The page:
Save Big Money on Home and Car Loans
Go to Credit Union for Auto Financing
By ELISABETH LEAMY, ABC News Consumer Correspondent

This week I shot another one of my savings makeovers based on the strategies in my book SAVE BIG. For this makeover, I worked with the McGraw Hill Federal Credit Union to help a New Jersey family save big money on their home loan and their car loan. I was once again reminded what phenomenal resources credit unions are. In fact, if you are in the market for a car, you have GOT to find a way to join a credit union, if you're not already a member. You can find one you are eligible for at

Credit union auto financing is generally such a great deal that I'm going to issue a rule here: never shop for a used car at a dealership without first getting outside financing quotes, especially from a credit union. The loan is one more factor the dealership can play around with in the messy math equation of buying a car. The process is torturous enough. Don't add to the angst.

When I checked car loan rates at a credit union and some other non-dealer sources, here's what I found: Car Loan Interest Rates from Different Sources:

My credit union: 4.25% A small bank in my area: 7% Online Quote: 9.14% Bank where I have my checking account: 11.22%

As you can see, by shopping around for an auto loan, I found a low interest rate of 4.25 percent at the credit union, almost a third the size of the highest quote of 11.22 percent. Now let's see how that helps us SAVE BIG on a $25,000 car loan, the national average.

24-month, $25,000 Auto Loan: The rate at the Bank was 11.22%. The amount owed? $28,032. But at the credit union at a rate of 4.25% the amount owed is $26,112. BIG SAVINGS= $1,920

There you have it. Close to $2,000 in savings achieved through half an hour's worth of work comparing interest rates. I love it when such a small effort yields such BIG SAVINGS!

Auto Finance Tips - Refinancing Your Car Loan
By Philip Reed, Senior Consumer Advice Editor

As interest rates drop, people's thoughts turn to refinancing - refinancing their home loan, that is. What they don't know is that refinancing an auto loan is easier to do, and it can save you some serious money.

How much? Say you bought a new car six months ago. And say there were a few dings on your credit so the dealer told you that your auto loan would be 11 percent on a five-year loan for a $23,000 car. Your monthly payments are $500.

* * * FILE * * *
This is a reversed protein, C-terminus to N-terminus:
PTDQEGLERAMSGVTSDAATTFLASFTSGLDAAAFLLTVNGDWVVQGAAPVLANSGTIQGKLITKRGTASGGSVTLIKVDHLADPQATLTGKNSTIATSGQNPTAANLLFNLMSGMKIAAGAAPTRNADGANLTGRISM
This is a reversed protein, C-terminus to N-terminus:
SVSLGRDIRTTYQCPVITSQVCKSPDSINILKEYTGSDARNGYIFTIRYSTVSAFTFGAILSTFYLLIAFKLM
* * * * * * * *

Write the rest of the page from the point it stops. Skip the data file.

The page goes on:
Now let's say that you surf the Web until you find a company that offers auto refinancing. You could refinance the balance of your car loan and lower your payments to about $400 a month. That's a savings of nearly $6,000 over the life of the loan.

Other examples could well be more dramatic. In some cases, a new-car buyer could wind up with an auto loan based on an 18-percent interest rate. By refinancing at a competitive rate, the monthly payments would be slashed, and all it takes is about 10 minutes to fill out the application.

CU Efficiencies Drive Dividends
By Marygrace Murphy, Credit Union Times

Credit unions often differentiate themselves from banks by offering year-end bonus dividends to members. A number of credit unions are finding ways to operate more efficiently so that members can enjoy their portion of excess earnings this year.

Midland, MI-based Dow Chemical Employees' Credit Union returned $9 million in year-end rebates and rewards to members who used the credit union to borrow or save money in 2008. On the other hand, Las Vegas-based Clark County Credit Union is not expecting to offer a bonus dividend at the end of this year.

This news comes in marked contrast to CCCU's January announcement of a $2.9 million dividend for 2008, the ninth year in a row it had distributed such a dividend.

When Lender Says NO, Turn To CUs
By States News Service, Boston Globe

The following information was released by the Credit Union National Association -CUNA:

Credit unions are a good alternative to traditional mortgage financing as credit markets overall have tightened up, the Boston Globe said in a Tuesday article.

Credit unions were listed as the No. 1 alternative of five options mentioned by the newspaper. "Unlike banks and mortgage companies that sell their loans on the secondary market, many credit unions actually keep the loans they make in their own portfolio," the article said.

"The secondary money market purchases bundles of loans from lenders. These loans must meet specific guidelines such as those set by [the Federal Housing Administration], Freddie Mac and/or Fannie Mae.

Once the primary lender sells the loan, the lender is now in the position to make another loan to a new borrower," the article said. Credit unions that don't sell the loan on the secondary money market can set their own loan requirements.